A Chinese fishing vessel and its 28 crew have been detained in Palau, authorities said, creating a delicate diplomatic situation for the tiny Pacific nation, which is allied with Beijing’s rival Taiwan.
The boat, alleged to have been illegally harvesting sea cucumber, was intercepted by a patrol boat at Helen Reef, in Palau’s territorial waters, and escorted to the main island of Koror.
“They did have sea cucumber on there ... it’s estimated about 500 pounds (225kg),” said Victor Remengesau, director of Palau’s division of marine law and enforcement.
Sea cucumber – known on international markets as beche-de-mer – is a lucrative harvest for fishing crews across the Pacific. A Samoan court heard this year the animals fetch up to US$800 a kilogram in Asian markets, citing a Pacific Community report.
Chinese fishing fleets have been venturing further, and for longer, into the Pacific in search of new fishing grounds in recent months and years. But this is the first time a Chinese crew has been intercepted and detained in Palau’s territorial waters.
The intercepted fishing vessel, and six smaller boats, have all been detained by Palau.
Remengesau said the Chinese fishermen and 19 crew from the patrol boat that caught them were undergoing 14 days quarantine in Palau, one of the few places in the world that remains free of Covid-19.
Remengesau, the brother of Palau’s president, Tommy Remengesau Jr, said it had not yet been decided whether to charge the fishermen, who are believed to be from southern China’s Hainan province.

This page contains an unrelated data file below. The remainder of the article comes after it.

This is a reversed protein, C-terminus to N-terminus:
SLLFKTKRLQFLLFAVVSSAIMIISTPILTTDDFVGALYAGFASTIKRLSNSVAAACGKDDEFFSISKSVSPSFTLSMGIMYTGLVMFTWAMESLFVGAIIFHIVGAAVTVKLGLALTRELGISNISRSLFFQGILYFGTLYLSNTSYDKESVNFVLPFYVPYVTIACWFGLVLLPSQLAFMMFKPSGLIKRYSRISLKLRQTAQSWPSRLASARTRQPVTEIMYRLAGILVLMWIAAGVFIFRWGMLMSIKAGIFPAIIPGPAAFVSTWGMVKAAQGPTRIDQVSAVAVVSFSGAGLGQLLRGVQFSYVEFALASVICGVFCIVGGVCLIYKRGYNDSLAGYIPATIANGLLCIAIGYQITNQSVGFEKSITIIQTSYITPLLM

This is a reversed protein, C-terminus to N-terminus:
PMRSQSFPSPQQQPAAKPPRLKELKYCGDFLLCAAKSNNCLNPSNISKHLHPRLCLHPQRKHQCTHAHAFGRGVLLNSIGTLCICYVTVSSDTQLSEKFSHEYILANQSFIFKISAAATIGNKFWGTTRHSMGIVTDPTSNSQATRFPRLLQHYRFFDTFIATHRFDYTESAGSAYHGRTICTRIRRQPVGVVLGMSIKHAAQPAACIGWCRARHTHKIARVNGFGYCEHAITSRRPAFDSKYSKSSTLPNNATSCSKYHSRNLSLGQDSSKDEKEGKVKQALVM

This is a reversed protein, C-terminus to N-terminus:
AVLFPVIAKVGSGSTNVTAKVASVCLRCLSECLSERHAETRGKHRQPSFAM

“That’s one of the things that we’re discussing,” he said. “We don’t want them any longer than necessary in Palau.”
Remengesau said Palau had to balance its concerns over the crew bringing Covid into the archipelago, while defending the country’s territorial waters from incursion.
“It’s unlawful entry. We may care about Covid and the spread of Covid, but we can’t just let people do whatever they want, and disguise [alleged illegal activity].”
China has not yet made a formal response to the detention of its nationals.
Palau, long regarded as a pioneer in marine conservation, has banned foreign commercial fishing vessels from its waters.
But there is increasing pressure on Pacific states to closely monitor their territorial waters from incursions, as fishing fleets, of which China’s is the largest, venture further and further from home ports seeking new fields.
A report from the London-based Overseas Development Institute this year said: “Having depleted fish stocks in domestic waters and encouraged by subsidies, China’s distant-water fishing fleets have been travelling farther and farther afield, and its companies have been building more and more vessels to meet the rising demand for seafood.”
In August, just off the Galapagos Islands, an armada of nearly 300 Chinese vessels logged 73,000 hours of fishing in a month, hauling in thousands of tonnes of squid and fish.
Remengesau said a similar foreign fishing boat to the one intercepted was reported in Palauan waters in September, but by the time rangers’ patrol boats arrived, the fishing vessel had left.
The fishing vessel was intercepted by an Australian-supplied Guardian-class patrol boat, only delivered to Palau in September.
Palau, an archipelago nation of about 500 islands and 18,000 people, is one of Taiwan’s four remaining allies in the Pacific and only 15 worldwide.
China, which sees Taiwan as part of its territory, has shown its displeasure at Palau’s diplomatic links in the past, implementing an unofficial tourism boycott in 2018.
Palau is also tightly allied to America, one of the Pacific states that has signed a compact of free association with the US. The president has asked the US military to build a base on Palauan territory.
With Agence France-Presse